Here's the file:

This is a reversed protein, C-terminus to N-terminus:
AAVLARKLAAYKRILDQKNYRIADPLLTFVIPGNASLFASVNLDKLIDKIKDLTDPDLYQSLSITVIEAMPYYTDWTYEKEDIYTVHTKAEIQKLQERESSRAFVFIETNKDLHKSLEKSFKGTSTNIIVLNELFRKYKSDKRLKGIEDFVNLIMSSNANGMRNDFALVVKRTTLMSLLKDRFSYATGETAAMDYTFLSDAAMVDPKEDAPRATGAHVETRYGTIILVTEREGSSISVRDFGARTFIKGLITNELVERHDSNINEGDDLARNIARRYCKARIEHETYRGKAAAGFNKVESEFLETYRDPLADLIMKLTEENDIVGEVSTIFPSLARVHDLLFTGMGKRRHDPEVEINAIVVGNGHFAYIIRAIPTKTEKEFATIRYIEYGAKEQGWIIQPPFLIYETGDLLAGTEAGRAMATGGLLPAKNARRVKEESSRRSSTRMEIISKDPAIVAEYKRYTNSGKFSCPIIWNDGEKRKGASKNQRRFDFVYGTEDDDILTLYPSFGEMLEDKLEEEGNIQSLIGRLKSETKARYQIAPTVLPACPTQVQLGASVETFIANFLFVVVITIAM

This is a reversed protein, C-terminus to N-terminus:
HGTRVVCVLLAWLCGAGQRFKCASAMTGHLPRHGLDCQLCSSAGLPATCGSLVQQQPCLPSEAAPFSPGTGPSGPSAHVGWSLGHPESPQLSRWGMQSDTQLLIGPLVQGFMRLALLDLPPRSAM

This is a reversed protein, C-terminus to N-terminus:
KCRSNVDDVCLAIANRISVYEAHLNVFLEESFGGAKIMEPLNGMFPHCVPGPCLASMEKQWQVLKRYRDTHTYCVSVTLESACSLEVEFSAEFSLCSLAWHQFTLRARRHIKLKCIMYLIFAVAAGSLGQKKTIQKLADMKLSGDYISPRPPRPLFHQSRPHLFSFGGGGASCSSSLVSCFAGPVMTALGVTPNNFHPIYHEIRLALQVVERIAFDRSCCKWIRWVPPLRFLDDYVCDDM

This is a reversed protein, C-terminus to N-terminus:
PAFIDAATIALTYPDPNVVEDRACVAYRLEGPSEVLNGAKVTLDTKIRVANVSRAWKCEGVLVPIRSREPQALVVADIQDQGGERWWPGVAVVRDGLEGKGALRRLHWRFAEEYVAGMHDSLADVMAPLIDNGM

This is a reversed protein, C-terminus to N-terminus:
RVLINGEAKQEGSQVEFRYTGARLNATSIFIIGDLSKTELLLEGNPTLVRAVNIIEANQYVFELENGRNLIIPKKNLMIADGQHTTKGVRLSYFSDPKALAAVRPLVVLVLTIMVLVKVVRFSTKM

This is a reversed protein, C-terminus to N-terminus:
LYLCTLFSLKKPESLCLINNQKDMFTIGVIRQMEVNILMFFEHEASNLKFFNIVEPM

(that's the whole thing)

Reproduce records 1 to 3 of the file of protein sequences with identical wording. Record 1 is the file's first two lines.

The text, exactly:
This is a reversed protein, C-terminus to N-terminus:
AAVLARKLAAYKRILDQKNYRIADPLLTFVIPGNASLFASVNLDKLIDKIKDLTDPDLYQSLSITVIEAMPYYTDWTYEKEDIYTVHTKAEIQKLQERESSRAFVFIETNKDLHKSLEKSFKGTSTNIIVLNELFRKYKSDKRLKGIEDFVNLIMSSNANGMRNDFALVVKRTTLMSLLKDRFSYATGETAAMDYTFLSDAAMVDPKEDAPRATGAHVETRYGTIILVTEREGSSISVRDFGARTFIKGLITNELVERHDSNINEGDDLARNIARRYCKARIEHETYRGKAAAGFNKVESEFLETYRDPLADLIMKLTEENDIVGEVSTIFPSLARVHDLLFTGMGKRRHDPEVEINAIVVGNGHFAYIIRAIPTKTEKEFATIRYIEYGAKEQGWIIQPPFLIYETGDLLAGTEAGRAMATGGLLPAKNARRVKEESSRRSSTRMEIISKDPAIVAEYKRYTNSGKFSCPIIWNDGEKRKGASKNQRRFDFVYGTEDDDILTLYPSFGEMLEDKLEEEGNIQSLIGRLKSETKARYQIAPTVLPACPTQVQLGASVETFIANFLFVVVITIAM

This is a reversed protein, C-terminus to N-terminus:
HGTRVVCVLLAWLCGAGQRFKCASAMTGHLPRHGLDCQLCSSAGLPATCGSLVQQQPCLPSEAAPFSPGTGPSGPSAHVGWSLGHPESPQLSRWGMQSDTQLLIGPLVQGFMRLALLDLPPRSAM

This is a reversed protein, C-terminus to N-terminus:
KCRSNVDDVCLAIANRISVYEAHLNVFLEESFGGAKIMEPLNGMFPHCVPGPCLASMEKQWQVLKRYRDTHTYCVSVTLESACSLEVEFSAEFSLCSLAWHQFTLRARRHIKLKCIMYLIFAVAAGSLGQKKTIQKLADMKLSGDYISPRPPRPLFHQSRPHLFSFGGGGASCSSSLVSCFAGPVMTALGVTPNNFHPIYHEIRLALQVVERIAFDRSCCKWIRWVPPLRFLDDYVCDDM